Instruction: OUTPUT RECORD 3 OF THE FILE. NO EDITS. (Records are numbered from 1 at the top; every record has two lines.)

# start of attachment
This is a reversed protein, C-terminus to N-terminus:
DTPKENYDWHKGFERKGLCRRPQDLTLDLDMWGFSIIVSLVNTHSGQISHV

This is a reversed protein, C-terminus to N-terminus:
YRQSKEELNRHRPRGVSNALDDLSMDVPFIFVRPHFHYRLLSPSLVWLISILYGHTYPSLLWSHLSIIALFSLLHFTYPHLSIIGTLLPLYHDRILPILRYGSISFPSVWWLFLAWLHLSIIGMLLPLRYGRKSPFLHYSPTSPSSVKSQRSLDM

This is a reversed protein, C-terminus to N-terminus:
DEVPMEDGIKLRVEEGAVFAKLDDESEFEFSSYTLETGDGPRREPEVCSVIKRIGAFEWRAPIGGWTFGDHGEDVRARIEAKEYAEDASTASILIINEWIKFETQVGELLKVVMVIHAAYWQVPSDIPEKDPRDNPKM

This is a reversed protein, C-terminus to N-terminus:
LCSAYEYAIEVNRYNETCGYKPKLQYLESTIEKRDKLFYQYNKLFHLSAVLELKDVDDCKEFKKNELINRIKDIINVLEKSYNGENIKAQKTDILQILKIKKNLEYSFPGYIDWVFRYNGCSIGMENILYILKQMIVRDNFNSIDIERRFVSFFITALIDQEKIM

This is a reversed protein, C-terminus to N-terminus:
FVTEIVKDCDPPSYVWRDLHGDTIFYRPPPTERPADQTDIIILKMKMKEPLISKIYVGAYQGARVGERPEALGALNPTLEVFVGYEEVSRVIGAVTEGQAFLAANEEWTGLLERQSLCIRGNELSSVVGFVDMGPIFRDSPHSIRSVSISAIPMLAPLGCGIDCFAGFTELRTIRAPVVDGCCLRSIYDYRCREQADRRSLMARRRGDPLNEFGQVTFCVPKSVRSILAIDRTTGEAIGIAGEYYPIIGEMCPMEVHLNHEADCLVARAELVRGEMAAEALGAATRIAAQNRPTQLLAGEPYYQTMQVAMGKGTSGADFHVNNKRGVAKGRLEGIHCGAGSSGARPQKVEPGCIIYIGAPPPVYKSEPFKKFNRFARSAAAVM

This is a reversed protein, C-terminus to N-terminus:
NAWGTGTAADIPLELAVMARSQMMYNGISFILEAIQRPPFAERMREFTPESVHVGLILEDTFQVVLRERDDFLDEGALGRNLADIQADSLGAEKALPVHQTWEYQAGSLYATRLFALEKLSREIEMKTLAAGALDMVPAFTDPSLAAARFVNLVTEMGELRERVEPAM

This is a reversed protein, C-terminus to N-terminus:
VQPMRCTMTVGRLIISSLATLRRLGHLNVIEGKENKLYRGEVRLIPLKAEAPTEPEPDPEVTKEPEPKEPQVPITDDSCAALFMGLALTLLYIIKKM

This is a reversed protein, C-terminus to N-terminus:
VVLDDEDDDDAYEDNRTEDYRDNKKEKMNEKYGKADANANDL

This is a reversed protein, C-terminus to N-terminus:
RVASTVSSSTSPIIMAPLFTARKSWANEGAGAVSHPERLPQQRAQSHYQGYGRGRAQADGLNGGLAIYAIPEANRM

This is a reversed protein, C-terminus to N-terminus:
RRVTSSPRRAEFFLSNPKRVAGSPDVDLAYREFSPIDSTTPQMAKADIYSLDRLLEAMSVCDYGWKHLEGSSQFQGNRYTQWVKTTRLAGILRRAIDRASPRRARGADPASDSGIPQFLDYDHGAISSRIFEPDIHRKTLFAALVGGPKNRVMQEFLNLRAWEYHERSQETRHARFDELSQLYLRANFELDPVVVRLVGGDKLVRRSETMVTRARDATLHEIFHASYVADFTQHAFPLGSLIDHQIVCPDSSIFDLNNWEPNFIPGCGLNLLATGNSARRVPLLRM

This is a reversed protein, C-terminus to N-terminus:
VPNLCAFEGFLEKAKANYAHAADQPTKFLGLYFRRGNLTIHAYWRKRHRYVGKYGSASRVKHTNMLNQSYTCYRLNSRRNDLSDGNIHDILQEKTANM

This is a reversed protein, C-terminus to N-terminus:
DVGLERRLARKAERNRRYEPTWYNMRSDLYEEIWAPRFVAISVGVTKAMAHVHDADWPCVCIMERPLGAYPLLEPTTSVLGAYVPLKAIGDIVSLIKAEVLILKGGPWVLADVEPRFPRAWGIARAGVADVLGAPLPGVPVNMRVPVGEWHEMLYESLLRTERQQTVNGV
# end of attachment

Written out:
This is a reversed protein, C-terminus to N-terminus:
DEVPMEDGIKLRVEEGAVFAKLDDESEFEFSSYTLETGDGPRREPEVCSVIKRIGAFEWRAPIGGWTFGDHGEDVRARIEAKEYAEDASTASILIINEWIKFETQVGELLKVVMVIHAAYWQVPSDIPEKDPRDNPKM